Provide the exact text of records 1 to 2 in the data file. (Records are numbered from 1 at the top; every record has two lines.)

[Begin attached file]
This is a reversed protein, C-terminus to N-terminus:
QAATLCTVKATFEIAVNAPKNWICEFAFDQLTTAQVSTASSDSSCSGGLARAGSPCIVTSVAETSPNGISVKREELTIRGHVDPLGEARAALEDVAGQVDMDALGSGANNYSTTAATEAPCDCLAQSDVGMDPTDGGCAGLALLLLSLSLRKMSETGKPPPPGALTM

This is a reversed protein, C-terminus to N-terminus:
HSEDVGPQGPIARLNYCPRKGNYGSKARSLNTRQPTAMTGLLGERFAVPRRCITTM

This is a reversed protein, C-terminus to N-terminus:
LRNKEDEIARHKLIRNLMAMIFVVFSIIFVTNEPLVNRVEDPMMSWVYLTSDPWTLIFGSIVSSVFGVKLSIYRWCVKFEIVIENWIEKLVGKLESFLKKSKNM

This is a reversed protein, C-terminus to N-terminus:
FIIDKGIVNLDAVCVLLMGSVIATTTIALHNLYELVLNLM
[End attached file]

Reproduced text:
This is a reversed protein, C-terminus to N-terminus:
QAATLCTVKATFEIAVNAPKNWICEFAFDQLTTAQVSTASSDSSCSGGLARAGSPCIVTSVAETSPNGISVKREELTIRGHVDPLGEARAALEDVAGQVDMDALGSGANNYSTTAATEAPCDCLAQSDVGMDPTDGGCAGLALLLLSLSLRKMSETGKPPPPGALTM

This is a reversed protein, C-terminus to N-terminus:
HSEDVGPQGPIARLNYCPRKGNYGSKARSLNTRQPTAMTGLLGERFAVPRRCITTM